Use your left hand to agitate, and then repeat for stop and fix. The point of the glove is that you will always get chemicals on your hands, so the left hand glove takes the punishment, and you can keep a small bucket of fresh water to dip your hand in before you dry it. This keeps you from constantly having to wash your hands. It's especially helpful with bigger sizes, one gloved hand and one set of tongs, so you can move the print more easily. Much easier than tongs alone.

    Light squeegee on the front side and dry face up on screens.
     
  11. cliveh

    cliveh Subscriber

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    Why would you want to wear a nitrile glove? Dev, stop and fix are just mild alkalis and acids.
     
  12. tkamiya

    tkamiya Member

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    I do the same with gloves although mine are medical grade vinyl type. I do so for two reasons. One is protection of my skin for I do have a sensitive skin. Second is to avoid my contaminated hand from staining/contaminating new paper in box/safe. Although I wash my hands before handling unexposed paper, I'm afraid trace amount or drop on my hand may contaminate it. Now, I just remove my gloves, quick rinse and dry, and I'm ready for the second print.

    As to OP's question....

    For anything 11x14 and larger and FB, I have problem with getting all surface of paper contacting developer at the same time. This is especially true with FB because they curl toward the emulsion side. I always have some part that refuses to get "wet". To avoid this, I put the paper emulsion side down, slosh, slosh, GENTLY push with my palm, until the paper become saturated then flip it over. Then keep rocking the tray slowly and gently. I dev 2 minutes from the point I flip it over. Usually 2.5 to 3 minutes total. Longer if dealing with warm tone paper. It is REALLY easy for paper to float up and not get enough developer, so I keep watchful eye over it during the whole time.

    To dry, I spread bath towel and put my washed and squeegeed prints face UP. Works for me.
     
  13. BMbikerider

    BMbikerider Member

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    Like me, some have quite tough skin but have become sensitive to photographic chemicals which cause the skin to dry out and then small cuts appear around the tip just in front of the nail. They are very very painful and can get infected. I always use a nitrile glove and for the past 6 years have kept them at bay.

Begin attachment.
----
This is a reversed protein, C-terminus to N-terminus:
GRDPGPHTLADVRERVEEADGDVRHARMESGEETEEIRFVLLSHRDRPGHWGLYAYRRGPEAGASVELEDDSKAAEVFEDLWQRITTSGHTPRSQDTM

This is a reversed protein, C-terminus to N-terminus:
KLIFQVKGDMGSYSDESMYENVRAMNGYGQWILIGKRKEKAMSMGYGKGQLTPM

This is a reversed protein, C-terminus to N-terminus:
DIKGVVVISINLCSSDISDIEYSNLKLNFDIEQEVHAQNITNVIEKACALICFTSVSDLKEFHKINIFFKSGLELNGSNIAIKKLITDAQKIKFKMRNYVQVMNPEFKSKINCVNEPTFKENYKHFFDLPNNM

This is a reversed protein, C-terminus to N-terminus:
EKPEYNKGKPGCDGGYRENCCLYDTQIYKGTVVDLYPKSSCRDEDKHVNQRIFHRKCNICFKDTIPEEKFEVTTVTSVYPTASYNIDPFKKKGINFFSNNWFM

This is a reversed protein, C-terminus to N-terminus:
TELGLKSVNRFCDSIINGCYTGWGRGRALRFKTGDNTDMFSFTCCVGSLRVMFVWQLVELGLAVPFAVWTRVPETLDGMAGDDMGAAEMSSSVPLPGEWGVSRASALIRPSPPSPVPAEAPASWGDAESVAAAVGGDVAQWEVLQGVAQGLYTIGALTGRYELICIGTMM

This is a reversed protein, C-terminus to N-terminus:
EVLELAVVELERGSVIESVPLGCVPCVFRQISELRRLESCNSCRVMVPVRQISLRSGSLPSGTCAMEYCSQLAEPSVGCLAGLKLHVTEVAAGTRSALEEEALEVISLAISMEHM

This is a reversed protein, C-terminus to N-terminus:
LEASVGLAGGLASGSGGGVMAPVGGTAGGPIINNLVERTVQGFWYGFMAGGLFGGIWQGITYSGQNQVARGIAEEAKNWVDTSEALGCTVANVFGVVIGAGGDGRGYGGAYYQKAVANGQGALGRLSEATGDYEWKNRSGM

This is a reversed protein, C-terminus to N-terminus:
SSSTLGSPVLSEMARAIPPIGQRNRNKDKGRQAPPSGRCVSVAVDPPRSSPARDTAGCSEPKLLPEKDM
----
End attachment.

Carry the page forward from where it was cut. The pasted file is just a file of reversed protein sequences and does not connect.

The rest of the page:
As for agitation, although I only print up to 12x16 I put a thin piece of wood under the dish and use this as a fulcrum to rock the dish gently back and forward. The undeveloped print goes in face up and on the 1st 'rock' the developer flows evenly all over the print. No air bubbles have a chance to form. For even better coverage you can always add a small amount of wetting agent (Ilford Ilfosol or Kodak Photoflow).

    I do agree with giving the print more time than 2 minutes, we pay for the silver content, so let us use all of it. I also use another technique where a highlight is a bit stubborn, and that is to 'paint' the light area with undiluted developer using a 1/2" brush. The same applies to the shadow areas too if you want a touch more depth. It isn't a big difference but a one that can rescue a print from the scrap bin
     
    Last edited by a moderator: Jan 15, 2013
  14. Dan Henderson

    Dan Henderson Member

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    I too have recently printed my first 16x20 prints. I really dislike printing this large. Even though they are printed from 4x5 negatives and my entire workflow is dedicated to producing the sharpest negatives possible, they are just a little softer than I like to see. I also think the inverse square law applies to larger prints: the chances of everything going just right are inversely proportional to the square of the print size. 11x14 is my favorite size to print.
     
  15. ParkerSmithPhoto

    ParkerSmithPhoto Subscriber

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    By the time I've washed and dried my hands a dozen times over an hour, they get very dry and, like others said, my skin can crack. Best avoided. I know the chemicals are generally safe, but I don't eat flour anymore, either!
     
  16. tkamiya

    tkamiya Member

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    Dough!
     
  17. Doremus Scudder

    Doremus Scudder Member

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    I submerge the print by sliding it quickly into the developer and then agitating using rubber-tipped print tongs (I have bamboo tongs that have been going for 20+ years!). A side or end of the print floats up in the developer and I gently press it down with the tongs. Moving from area to area doing this throughout the entire developing time provides constant and even agitation. Often, I'll flip the print face down for a bit and then face up again. I'll use two tongs for larger prints, but manage 16x20 usually with only one. The tongs allow me to handle the prints all the way through the fixer without contaminating my hands. Never damage to the paper surface this way either.